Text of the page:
November 11, 2019

Il Postino: a tale of two tenors

One of the most familiar tropes in operatic libretti is an early scene in which the tenor sings ardently of the soprano he loves. The first and last operas of Virginia Opera’s current season employ this device with Cavaradossi’s “Recondita armonia” in Tosca and the famous solo “Celeste Aida” in our closing production. Off the top of my head I can list others: The Barber of Seville; Un Ballo in Maschera; Manon Lescaut; and many others. It’s a “thing” in opera.
"Desnuda" (photo courtesy of Virginia Opera)

Does Il Postino follow suit? Yes, but with one big – and significant – difference. The first aria is given to Pablo Neruda, the famous Chilean poet. As one might expect, most of Neruda’s solos are settings of selections from his poems; the first one is “Desnuda” (Naked), in which the character praises the beauty of his wife Matilde:
Naked, you are as simple as your hand,
Smooth, earthy, minimal, round, transparent,
You have lines of moonlight, paths of apple,
Naked you are like slender naked wheat.
Naked, you are blue, like a night in Cuba,
Vines and stars decorate your hair.
Naked you are tiny,
Naked you are rotund and golden, grandiose
Like summer in a golden temple.

Daniel Catán’s musical setting is ardent, tender and a touch exotic. But for all its attractiveness, the aria is also a definite break with tradition.  In the other operas listed above, the soprano character who is the object of the tenor’s affection is the female lead; the prima donna. However, the leading female role in Il Postino is Beatrice, not Matilde. Matilde proves to be a minor character. Veteran operagoers may thus be confused, expecting Matilde to be the focus of the story arc, when she proves to be a minor figure.

What accounts for this unconventional aspect of a conventional trope? There are a couple of explanations. One is born of practical considerations while the other has to do with the character of Mario Ruoppolo, the postman of the title and the other tenor role.

It’s well-known that the role of Neruda was created for, and with the collaboration of, tenor Placido Domingo, who sang it at the world premiere production in Los Angeles in 2010. Given that a new opera by a composer who was not a household name would not automatically generate box-office success, it seems clear that the chief draw would be Domingo’s superstar status. Logically, his name alone could be counted on to tempt those who are often wary of contemporary works to buy a ticket.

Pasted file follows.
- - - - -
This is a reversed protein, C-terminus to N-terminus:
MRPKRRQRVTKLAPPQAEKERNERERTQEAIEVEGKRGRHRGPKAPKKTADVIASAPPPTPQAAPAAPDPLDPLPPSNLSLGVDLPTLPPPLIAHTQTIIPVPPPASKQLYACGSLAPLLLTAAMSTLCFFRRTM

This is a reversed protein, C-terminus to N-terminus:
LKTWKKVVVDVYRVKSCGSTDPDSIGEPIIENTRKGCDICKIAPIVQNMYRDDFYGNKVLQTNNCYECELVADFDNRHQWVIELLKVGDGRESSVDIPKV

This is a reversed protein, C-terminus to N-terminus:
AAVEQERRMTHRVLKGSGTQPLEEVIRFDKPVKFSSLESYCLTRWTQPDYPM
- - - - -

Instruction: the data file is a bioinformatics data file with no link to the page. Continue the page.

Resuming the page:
There are people who would pay good money to hear a superstar singer walk out on a stage and just recite the white pages of the Norfolk phone book. Thus, Pablo Neruda gets the lion’s share of arias in Il Postino with four substantial solos in addition to ensembles. The L.A. audience came to see Domingo, thus: give the people what they want.

But why could Catán not have begun the show with an aria for Mario rhapsodizing about Beatrice? Neruda could still have sung all of his solos, after all. The reason is simple:

Mario wasn’t ready.

The opera is Mario’s coming-of-age journey. He begins as a shy, inarticulate, unemployed, uneducated young man drifting and dreaming through life. He lacks self-confidence; he worships women from afar but can’t summon up the gumption to speak to them.

He is not given an opening aria because, at this point, he has nothing to say. As noted in my previous post, his initial courtship of Beatrice is by proxy, relying exclusively on lines of Neruda's love poems. Once Neruda's influence on Mario begins to fade, his vocal writing gains in eloquence until, by the bittersweet finale, we discover (as noted in my previous post) a grown man who has found his path in life -- and has something to say.

Under different circumstances, the expected vocal casting might have suggested a baritone for the role of Pablo Neruda: an older man, scarred by life's adversities and speaking with more maturity and gravitas than the man-child Mario Ruoppolo. Yet the collaborative partnership of composer and celebrity tenor dictated yet another unconventional choice. Neither mild departure from theoretical "norms" have prevented Il Postino from having made its way into the repertoire since its debut in 2010.

Will it still be a repertory item in 20 years? 50? 100? The odds are against any particular opera having long-term success; the percentage of all operas ever written that have enduring popularity is statistically insignificant. But Catán’s wistful romantic comedy has been given every chance.

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